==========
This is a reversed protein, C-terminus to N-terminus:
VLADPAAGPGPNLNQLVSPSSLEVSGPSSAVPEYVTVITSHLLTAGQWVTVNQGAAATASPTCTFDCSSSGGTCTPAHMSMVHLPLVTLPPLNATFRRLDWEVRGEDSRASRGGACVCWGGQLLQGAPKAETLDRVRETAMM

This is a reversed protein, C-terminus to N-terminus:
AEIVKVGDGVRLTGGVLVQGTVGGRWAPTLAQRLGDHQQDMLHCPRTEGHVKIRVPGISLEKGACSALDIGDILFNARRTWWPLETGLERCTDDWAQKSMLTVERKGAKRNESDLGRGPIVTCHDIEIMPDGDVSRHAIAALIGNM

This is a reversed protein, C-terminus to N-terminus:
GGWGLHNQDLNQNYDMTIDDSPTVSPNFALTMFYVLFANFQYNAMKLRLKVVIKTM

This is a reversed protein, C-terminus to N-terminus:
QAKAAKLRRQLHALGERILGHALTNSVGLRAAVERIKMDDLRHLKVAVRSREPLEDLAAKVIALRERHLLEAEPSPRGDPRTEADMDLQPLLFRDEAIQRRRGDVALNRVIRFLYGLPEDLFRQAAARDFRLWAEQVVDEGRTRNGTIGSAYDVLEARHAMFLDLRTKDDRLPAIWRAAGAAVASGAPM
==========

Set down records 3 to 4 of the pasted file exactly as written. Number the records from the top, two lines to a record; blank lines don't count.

This is a reversed protein, C-terminus to N-terminus:
GGWGLHNQDLNQNYDMTIDDSPTVSPNFALTMFYVLFANFQYNAMKLRLKVVIKTM

This is a reversed protein, C-terminus to N-terminus:
QAKAAKLRRQLHALGERILGHALTNSVGLRAAVERIKMDDLRHLKVAVRSREPLEDLAAKVIALRERHLLEAEPSPRGDPRTEADMDLQPLLFRDEAIQRRRGDVALNRVIRFLYGLPEDLFRQAAARDFRLWAEQVVDEGRTRNGTIGSAYDVLEARHAMFLDLRTKDDRLPAIWRAAGAAVASGAPM